DEAR TUTOR, PLEASE SHOW ALL THE WORKING OUT. SO I CAN UNDERSTAND AND DO SIMILAR QUESTIONS:

Problem 2

The Campus Deli provides an excellent testing ground of queueing theory we learned in

class. There are four checkout lines in the deli, each of which is served by an employee

who collects payments. Lately, we noticed that a checkout line was reserved for

customers who used “dining dollars.” (Customers with cash payments can only join the

remaining three lines.) It is the purpose of this question to understand the impact of the

dining-dollars line on customer service.

First, let’s consider the original setup without the dining-dollars line. During the busy

lunch period from 11:30am to 2pm, customers arrive at the deli at an average rate of 20

customers per minute. Suppose the customers are equally split among the four checkout

lines. (In probability lingo, each customer randomly chooses a line to join, with the

probability of choosing a particular line equal to the probability of choosing any other

line.) For simplicity, assume that each customer, once joins a line, does not switch to

another line (as at McDonald’s.) An employee spends an average of 10 seconds per

customer to determine the payment amount and to collect the payment with proper

changes, if necessary. Assume that customer arrivals follow a Poisson process, and the

service times are exponentially distributed.

a) What is the average time a customer spends in the checkout process (from joining a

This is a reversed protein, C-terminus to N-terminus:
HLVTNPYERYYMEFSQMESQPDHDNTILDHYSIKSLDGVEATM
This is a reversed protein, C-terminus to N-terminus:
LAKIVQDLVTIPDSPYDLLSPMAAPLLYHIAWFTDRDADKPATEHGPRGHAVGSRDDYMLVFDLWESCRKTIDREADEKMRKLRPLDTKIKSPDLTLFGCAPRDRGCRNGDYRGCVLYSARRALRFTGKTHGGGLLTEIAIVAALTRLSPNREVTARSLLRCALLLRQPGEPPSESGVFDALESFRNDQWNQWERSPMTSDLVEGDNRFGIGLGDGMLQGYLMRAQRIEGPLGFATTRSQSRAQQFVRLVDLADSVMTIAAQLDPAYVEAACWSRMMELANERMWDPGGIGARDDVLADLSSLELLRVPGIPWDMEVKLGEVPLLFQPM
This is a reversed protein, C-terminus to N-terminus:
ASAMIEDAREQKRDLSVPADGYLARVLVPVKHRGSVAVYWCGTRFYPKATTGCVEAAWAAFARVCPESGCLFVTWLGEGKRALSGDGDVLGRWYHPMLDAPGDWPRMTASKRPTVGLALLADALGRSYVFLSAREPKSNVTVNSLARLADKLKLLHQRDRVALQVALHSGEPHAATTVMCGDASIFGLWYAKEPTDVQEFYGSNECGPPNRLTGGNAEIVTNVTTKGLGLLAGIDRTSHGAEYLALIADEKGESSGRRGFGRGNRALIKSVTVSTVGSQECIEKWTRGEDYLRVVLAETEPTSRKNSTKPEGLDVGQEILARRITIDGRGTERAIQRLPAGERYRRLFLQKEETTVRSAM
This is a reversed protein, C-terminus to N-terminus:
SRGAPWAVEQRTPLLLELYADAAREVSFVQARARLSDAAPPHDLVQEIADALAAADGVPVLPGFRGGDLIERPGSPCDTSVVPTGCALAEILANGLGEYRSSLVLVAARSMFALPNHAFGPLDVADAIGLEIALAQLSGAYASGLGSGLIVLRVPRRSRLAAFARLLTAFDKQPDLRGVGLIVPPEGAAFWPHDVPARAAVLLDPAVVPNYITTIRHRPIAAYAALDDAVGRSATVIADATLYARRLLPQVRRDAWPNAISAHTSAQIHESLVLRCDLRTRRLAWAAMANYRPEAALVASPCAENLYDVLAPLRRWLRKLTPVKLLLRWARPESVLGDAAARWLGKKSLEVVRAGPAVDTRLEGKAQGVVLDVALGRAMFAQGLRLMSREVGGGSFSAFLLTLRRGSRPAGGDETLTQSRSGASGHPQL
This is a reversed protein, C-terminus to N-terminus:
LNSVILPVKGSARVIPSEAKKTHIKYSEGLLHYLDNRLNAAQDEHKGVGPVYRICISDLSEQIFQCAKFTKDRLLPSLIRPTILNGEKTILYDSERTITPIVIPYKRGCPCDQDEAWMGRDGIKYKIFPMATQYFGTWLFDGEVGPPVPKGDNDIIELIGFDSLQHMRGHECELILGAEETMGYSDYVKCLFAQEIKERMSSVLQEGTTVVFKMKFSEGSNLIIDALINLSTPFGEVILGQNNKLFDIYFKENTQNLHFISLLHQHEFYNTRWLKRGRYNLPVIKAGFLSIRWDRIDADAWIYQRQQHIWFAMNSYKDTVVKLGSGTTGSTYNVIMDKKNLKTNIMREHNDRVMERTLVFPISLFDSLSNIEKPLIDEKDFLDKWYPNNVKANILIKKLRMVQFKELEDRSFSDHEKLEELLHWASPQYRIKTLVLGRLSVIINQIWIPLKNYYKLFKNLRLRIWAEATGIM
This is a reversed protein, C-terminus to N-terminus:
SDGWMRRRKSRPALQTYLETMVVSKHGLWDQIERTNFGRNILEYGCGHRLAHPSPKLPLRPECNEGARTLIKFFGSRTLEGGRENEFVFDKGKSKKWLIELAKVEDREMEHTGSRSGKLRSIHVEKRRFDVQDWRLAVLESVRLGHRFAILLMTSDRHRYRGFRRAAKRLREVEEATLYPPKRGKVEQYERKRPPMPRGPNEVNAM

checkout line to departing)?

b) What is the average number of customers in the checkout area (including all four

checkout lines, waiting or being served)?

Now suppose one of the four checkout lines is dedicated to customers with dining dollars.

Because collecting dining dollars is simpler than collecting cash (e.g., no changes are

necessary), the average service time for a dining-dollars customer is only 4 seconds.

Suppose 25% of customers use dining dollars. The remaining 75% of customers pay by

cash, and thus must join one of the three cash lines. Again, these customers randomly

pick a cash line to join (with equal probabilities). The average service time for a cash

customer is 12 seconds. Assume that the arrival processes of the two customer classes are

both Poisson, and their service times are exponentially distributed.

c) What is the average time a dining-dollars customer spends in the checkout process

(from joining the line to departing)? What about a cash customer?

d) What suggestions do you have to improve service without increasing staffing levels?

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